Active Aging Week (AAW) was founded by the International Council on Active Aging in 2003 and is celebrated annually from October 1 to 7. AAW's objective is to call attention to today's aging positivity and to celebrate it wholeheartedly. The main goal of this week-long campaign is to reduce the societal stigma about aging by demonstrating that seniors can live as fully as anyone else in all fields of life, regardless of age or health.
You read it in the newspapers every day – the cost of healthcare is rising, the system is harder to understand and navigate, and patients are not getting the benefit for all of the money our healthcare system costs the country. And, if you have chronic illnesses such as high blood pressure, diabetes, high cholesterol, COPD or congestive heart failure, chances are you’ve experienced significant confusion and conflicting information as you navigate the system.
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What Is Occupational Therapy? Occupational therapy is a treatment that teaches purposeful techniques you can use to overcome physical, emotional, or social problems experienced in the context of daily living. The techniques taught by occupational therapists benefit the whole person—body, mind, and spirit.
Heart disease is the leading killer of Americans, claiming more lives than all forms of cancer combined. This fact is a scary reality that far too many have to face. To start, let's talk about what coronary heart disease is.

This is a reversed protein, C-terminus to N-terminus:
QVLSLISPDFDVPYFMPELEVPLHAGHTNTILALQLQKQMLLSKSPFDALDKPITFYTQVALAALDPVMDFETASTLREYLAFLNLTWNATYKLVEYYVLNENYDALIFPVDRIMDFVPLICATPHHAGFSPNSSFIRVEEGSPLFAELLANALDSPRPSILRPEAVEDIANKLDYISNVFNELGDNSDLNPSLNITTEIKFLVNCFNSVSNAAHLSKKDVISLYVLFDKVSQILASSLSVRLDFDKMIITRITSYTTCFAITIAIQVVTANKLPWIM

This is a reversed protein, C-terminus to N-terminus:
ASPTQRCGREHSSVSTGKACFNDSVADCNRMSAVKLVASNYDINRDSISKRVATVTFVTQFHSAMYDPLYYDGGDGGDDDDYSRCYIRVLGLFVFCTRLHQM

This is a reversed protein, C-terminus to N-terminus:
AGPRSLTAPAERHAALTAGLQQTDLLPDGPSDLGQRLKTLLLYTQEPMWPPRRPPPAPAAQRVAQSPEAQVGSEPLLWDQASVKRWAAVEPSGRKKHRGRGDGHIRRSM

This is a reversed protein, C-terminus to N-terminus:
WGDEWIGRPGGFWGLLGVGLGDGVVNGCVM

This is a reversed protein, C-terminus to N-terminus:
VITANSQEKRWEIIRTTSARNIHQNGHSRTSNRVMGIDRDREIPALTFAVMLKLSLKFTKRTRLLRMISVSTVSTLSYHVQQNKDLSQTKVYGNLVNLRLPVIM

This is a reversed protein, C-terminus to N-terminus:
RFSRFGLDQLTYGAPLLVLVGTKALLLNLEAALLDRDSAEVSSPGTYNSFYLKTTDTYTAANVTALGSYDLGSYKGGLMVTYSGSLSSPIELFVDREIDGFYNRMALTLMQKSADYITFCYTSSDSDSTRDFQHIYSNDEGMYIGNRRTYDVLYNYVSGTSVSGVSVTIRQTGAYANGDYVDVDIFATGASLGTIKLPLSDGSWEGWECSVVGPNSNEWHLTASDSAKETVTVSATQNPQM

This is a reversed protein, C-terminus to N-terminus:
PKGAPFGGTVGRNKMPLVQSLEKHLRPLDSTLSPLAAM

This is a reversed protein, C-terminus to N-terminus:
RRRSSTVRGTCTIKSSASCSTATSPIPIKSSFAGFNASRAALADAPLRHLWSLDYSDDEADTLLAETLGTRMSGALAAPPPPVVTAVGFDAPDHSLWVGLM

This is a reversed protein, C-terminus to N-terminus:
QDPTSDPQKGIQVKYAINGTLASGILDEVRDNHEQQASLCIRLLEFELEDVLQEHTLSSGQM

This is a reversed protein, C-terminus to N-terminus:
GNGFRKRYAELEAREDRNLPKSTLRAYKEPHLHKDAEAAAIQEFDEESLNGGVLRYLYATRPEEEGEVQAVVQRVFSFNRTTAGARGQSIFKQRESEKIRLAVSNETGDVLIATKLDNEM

Since 1988, the United States has recognized National Senior Citizens Day on August 21. President Ronald Regan declared this day a national holiday to show senior citizens our appreciation and support and acknowledge their accomplishments. Today, senior citizens are more active than ever in their communities and the workforce. They still contribute heavily to our society, and for what they have achieved and continue to achieve, they deserve our thanks. At Presbyterian Senior Living, we are blessed to be able to serve thousands of seniors, all of whom bring their own unique set of knowledge, stories, talents, and abilities.
You may be in a situation where someone you care about, may that be a spouse, parent, relative, or friend, is struggling to care for themselves. Perhaps you realize living at home is not the ideal situation for your senior loved one, but you aren't sure how to start the conversation about seeking out a senior living community. If you feel like you can relate to the circumstance outlined above, you're in luck. In this article, we'll cover how to address this often touchy subject and give you tips on navigating the process.